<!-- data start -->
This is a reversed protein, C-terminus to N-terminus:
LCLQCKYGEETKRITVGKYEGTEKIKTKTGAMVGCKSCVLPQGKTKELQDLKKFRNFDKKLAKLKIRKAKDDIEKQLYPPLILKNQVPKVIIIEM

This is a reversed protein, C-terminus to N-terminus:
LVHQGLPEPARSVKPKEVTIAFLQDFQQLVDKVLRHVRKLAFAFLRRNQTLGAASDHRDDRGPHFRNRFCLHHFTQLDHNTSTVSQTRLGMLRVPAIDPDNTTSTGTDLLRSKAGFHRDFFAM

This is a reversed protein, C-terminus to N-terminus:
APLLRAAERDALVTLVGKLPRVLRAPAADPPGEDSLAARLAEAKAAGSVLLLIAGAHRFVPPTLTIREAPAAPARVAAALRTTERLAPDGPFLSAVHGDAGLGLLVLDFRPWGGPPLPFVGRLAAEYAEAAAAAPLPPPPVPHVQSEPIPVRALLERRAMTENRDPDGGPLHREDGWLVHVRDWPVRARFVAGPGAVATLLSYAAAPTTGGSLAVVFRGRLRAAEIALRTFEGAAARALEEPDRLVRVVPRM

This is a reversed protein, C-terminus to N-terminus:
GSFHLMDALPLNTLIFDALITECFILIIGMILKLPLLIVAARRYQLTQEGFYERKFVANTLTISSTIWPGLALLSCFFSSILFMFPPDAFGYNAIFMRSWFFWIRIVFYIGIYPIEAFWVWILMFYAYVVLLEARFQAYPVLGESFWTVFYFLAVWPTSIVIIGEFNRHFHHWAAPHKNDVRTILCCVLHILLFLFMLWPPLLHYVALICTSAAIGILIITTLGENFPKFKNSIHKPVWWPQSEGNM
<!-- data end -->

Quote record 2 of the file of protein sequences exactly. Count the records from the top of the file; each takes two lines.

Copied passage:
This is a reversed protein, C-terminus to N-terminus:
LVHQGLPEPARSVKPKEVTIAFLQDFQQLVDKVLRHVRKLAFAFLRRNQTLGAASDHRDDRGPHFRNRFCLHHFTQLDHNTSTVSQTRLGMLRVPAIDPDNTTSTGTDLLRSKAGFHRDFFAM